Family Run: The Dance Company Promoting Cultural Diversity Through Unfamiliar Performances
The Ragamala Dance Company sheds "light on the cultural diversity that is the backbone of current human life."
Claire Peltier, A Plus
March 20, 2017
Family Run is an original A Plus Lifestyle series: Every month, we profile amazing families who work together in some capacity. From starting businesses, inventing products, collaborating artistically, and beyond, these family members are making positive contributions to the world together, and strengthening their family bonds in the process.
This month, we spoke with the Ramaswamy family, a mother-and-daughter trio running a dance company that promotes cultural diversity through choreography and performance. Ranee Ramaswamy and her daughters, Aparna and Ashwini, aim to connect viewers with the unfamiliar and, thus, create an experience that will move audiences everywhere.
In 1978, Ranee moved from India to the United States. In 1992, she founded the Ragamala Dance Company and has been running it alongside Aparna and Ashwini for the last 25 years. In addition to their roles as co-artistic directors and PR and marketing director, respectively, they are all performers, too.
When Ranee founded Ragamala, she and Aparna were "singularly focused on introducing and educating audiences unfamiliar to Indian dance, and showing them how dynamic, complex, yet universal Bharatanatyam could be," Aswini tells A Plus in an email. Bharatanatyam is a classical Indian dance with its origins in the Hindu temples of Tamil Nadu.
"Over the past 25 years, the company has become known for thoughtful yet unexpected artistic partnerships that shed light on the cultural diversity that is the backbone of current human life."
The family believes that their performances can help people of different communities and cultures connect and understand one another. In fact, experiencing this unfamiliarity is a necessity.
"If a person allows themselves to encounter the unfamiliar, to seek out new experiences, they will contribute to a more tolerant and, ultimately, evolved society. We believe that art is a vital, non-threatening way for people to understand other cultures and perhaps gain empathy for immigrants," Ashwini says.
"I believe that a lot of the problems that exist in the world stem from being uninformed — from an inability to communicate across boundaries of culture and geography ... Attending performances is a way to stand up against ignorance and intolerance, especially if the performer(s) are from another country or culture. History teaches us how important it is to listen to our artists because they are the ones who put a mirror to society. The art within a civilization is often what lives on."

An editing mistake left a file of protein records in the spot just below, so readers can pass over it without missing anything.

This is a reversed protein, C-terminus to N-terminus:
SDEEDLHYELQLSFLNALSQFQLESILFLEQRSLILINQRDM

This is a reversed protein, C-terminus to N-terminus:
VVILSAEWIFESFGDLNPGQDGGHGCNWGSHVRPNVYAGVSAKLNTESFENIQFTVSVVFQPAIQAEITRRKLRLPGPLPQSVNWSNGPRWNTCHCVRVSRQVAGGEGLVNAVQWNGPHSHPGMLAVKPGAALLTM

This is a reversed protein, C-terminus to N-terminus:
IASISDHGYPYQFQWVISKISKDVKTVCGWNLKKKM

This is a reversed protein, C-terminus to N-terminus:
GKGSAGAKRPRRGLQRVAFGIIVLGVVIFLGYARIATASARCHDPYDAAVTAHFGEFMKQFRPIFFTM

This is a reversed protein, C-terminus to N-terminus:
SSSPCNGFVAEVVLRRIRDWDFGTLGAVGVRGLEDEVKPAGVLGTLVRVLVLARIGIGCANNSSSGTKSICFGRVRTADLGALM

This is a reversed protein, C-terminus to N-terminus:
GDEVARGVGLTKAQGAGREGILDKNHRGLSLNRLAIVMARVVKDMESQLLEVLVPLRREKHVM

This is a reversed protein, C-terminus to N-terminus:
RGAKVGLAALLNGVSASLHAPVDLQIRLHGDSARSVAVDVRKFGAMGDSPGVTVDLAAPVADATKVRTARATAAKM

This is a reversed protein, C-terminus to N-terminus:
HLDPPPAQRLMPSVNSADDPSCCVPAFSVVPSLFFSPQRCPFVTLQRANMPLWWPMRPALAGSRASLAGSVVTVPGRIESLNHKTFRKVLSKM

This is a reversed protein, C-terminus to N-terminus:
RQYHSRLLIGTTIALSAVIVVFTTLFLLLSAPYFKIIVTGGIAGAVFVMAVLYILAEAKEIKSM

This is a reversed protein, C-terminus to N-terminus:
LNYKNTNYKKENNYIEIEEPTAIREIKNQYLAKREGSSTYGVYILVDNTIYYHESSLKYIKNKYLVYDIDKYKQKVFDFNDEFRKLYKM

Aparna adds that their company's work aims to make people feel empowered, and it takes years of thought, research, and reflection to put together one of their projects.
Through their collaborative efforts and various generational experiences, the family has built a longstanding company — celebrating its 25th anniversary this September — and a unique family bond.
Of course, working with your family can create disagreements, but such personal issues don't stop these women from accomplishing their goals, Aparna explains. In fact, their different personalities benefit their work.
"We continue to learn and figure out how to balance our work lives and personal lives, and it all comes down to the fact that we are doing what we love with people we love. That is very special," she adds.
When asked what they admire about each other's work ethic, it's clear that they're all inspired by the tireless commitment and intense passion they share for their art.
"We learned from our guru [the legendary dancer-choreographer Smt. Alarmél Valli, in Chennai, India] that the art is bigger than us, and we need to respect the lineage we come from," Aparna says. "Practice doesn't just mean doing the same thing day in and day out — it means exploring the depth of poetry, philosophy, musicality, theatricality that is the bedrock Bharatanatyam. There is an ocean of knowledge and we are humbled to only stand at its shores."
As for he future of Ragamala, Ranee believes that if you set your goals, and believe in them, you will get to where you want to be. And she's living proof — her company has performed in top venues throughout America, touring at places like the American Dance Festival, Lincoln Center, Kennedy Center, Chicago Museum of Contemporary Art, and the International Festival of Arts & Ideas, among others. Ranee says she hopes to expand into Europe and South America in the coming years.
As an added bonus, she can say that she gets to take her children with her to work every day.
"There is not much more I would wish for, though," she says. "If you told me 25 years ago that I would be where I am today, I would be thrilled!"